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October 7, 2007

Look of downtown signs a calculated process

Anyone who lived in Newburyport in the early 1970s probably remembers Bob’s Subs.

There wasn’t anything particularly unusual about the submarine sandwiches, but Bob’s sign sure got a lot of attention.

Standing two stories tall, it dominated Market Square and covered the windows and brick facade of the building that now houses the Thirsty Whale bar.

It was just the kind of thing that irked Paul McGinley.

McGinley, the director of the Newburyport Redevelopment Authority in the early 1970s, was in a position to do something about it. Even though the Bob’s Subs building wasn’t technically part of the 22 acres of buildings and lots under the NRA’s control, the NRA had the power to make virtually all downtown signs conform to the new look of Newburyport — a look that called for small wooden signs like the ones that used to hang on State Street 100 years earlier.

At the NRA’s insistence, the sign at Bob’s Subs eventually came crashing down in 1976.

Today, some 31 years later, the NRA owns barely a sliver of that 22 acres. But it still holds sway over the look of the downtown. Almost every sign in downtown Newburyport must adhere to decisions made by the NRA. The five-member board also has power over other aspects of the appearance of the downtown — such as air conditioners protruding from windows, posters in store windows and banners.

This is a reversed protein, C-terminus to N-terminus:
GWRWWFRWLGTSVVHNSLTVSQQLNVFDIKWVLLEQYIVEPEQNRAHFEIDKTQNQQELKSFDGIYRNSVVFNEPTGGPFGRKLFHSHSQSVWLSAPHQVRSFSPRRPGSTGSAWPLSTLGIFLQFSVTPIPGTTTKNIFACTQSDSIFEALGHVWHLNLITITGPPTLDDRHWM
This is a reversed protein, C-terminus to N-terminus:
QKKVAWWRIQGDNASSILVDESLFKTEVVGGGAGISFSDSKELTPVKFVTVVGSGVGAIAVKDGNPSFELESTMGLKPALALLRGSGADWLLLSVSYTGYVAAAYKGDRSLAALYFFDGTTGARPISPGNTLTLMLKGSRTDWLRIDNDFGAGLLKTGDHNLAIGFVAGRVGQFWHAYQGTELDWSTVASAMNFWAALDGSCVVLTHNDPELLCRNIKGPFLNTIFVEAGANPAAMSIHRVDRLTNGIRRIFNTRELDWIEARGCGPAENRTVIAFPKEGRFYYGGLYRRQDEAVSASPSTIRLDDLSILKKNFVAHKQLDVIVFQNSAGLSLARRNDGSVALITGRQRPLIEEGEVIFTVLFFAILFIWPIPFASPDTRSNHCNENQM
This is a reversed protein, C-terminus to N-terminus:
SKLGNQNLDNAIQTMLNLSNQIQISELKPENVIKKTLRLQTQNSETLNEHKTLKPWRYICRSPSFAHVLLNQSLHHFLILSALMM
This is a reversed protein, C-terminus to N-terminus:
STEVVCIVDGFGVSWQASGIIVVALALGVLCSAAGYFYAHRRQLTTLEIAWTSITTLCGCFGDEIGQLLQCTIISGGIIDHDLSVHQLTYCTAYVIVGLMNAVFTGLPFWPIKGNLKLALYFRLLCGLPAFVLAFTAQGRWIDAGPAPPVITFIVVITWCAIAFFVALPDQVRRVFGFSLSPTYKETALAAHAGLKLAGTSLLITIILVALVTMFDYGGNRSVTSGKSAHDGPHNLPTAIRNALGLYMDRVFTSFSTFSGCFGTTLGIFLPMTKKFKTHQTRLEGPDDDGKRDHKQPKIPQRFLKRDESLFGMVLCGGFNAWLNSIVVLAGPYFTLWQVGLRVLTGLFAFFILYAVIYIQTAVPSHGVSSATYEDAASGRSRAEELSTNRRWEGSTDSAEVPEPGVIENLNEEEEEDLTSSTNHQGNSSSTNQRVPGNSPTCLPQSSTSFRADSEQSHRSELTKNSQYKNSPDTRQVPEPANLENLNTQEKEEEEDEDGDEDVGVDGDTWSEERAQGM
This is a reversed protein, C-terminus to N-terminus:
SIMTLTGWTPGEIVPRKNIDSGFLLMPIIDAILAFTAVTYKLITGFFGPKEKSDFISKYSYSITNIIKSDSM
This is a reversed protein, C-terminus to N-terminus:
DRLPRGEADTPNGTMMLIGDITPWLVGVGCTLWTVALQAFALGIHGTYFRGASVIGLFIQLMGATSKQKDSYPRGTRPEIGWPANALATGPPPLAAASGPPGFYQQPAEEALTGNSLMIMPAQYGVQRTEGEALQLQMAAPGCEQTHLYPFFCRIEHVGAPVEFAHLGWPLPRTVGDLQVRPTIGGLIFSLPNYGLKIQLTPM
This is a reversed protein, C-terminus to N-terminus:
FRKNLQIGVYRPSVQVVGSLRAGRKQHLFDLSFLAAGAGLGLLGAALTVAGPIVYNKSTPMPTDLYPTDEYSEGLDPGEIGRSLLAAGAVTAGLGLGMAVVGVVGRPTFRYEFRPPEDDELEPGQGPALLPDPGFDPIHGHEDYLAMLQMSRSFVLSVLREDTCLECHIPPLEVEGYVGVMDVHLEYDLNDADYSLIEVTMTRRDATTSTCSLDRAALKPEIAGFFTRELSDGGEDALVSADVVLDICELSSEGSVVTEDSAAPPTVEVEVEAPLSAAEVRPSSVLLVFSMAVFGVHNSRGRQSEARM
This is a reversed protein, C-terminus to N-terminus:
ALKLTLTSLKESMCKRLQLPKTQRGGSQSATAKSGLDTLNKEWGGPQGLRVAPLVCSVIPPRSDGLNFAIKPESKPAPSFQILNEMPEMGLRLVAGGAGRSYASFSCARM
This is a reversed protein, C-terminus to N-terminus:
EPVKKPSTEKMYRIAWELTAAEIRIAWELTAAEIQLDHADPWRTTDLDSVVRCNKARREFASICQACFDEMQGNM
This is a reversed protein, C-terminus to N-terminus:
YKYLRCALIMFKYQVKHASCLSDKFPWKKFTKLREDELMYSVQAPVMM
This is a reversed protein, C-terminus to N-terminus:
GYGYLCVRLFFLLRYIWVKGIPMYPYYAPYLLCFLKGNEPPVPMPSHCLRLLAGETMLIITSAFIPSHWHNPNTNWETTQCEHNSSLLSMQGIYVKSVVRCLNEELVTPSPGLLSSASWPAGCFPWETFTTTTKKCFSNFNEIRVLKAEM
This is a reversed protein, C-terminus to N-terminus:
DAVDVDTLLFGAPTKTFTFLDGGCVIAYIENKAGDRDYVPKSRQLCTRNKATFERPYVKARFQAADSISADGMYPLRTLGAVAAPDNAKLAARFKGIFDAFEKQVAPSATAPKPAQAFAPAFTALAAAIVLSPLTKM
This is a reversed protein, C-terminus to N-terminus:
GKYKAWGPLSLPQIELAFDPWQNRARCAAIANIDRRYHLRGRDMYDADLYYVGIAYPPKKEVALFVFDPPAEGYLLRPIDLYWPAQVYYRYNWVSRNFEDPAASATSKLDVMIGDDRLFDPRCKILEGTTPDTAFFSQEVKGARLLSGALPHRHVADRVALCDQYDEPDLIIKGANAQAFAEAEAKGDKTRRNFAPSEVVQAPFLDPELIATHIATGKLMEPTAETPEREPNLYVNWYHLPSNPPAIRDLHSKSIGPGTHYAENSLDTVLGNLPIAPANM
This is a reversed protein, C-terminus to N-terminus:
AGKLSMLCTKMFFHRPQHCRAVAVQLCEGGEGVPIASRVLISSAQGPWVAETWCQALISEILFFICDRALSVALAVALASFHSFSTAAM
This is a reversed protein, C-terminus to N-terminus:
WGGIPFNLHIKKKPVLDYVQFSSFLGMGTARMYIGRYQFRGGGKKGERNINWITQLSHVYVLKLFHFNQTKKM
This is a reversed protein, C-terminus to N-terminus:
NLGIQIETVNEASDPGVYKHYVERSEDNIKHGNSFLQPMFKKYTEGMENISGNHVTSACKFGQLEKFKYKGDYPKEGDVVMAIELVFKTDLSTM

And, of course, buildings. The NRA exercises control over the appearance of windows, doorways, roofs, gutters, downspouts and the like.

The crusade to bring conformity to Newburyport’s downtown signs began 42 years ago, when the NRA was given power to establish rules for creating a cohesive, attractive Colonial-era look. The battle over signs and facades in downtown Newburyport has never really ended.

“Every property within the redevelopment area has stated in its deed that they are required to abide by the NRA’s design standards,” said Mary Lou Supple, a former member of the board who served for a decade. “Initially, everyone was on board, but as properties turned over ... it became more contentious, especially in the recession.”

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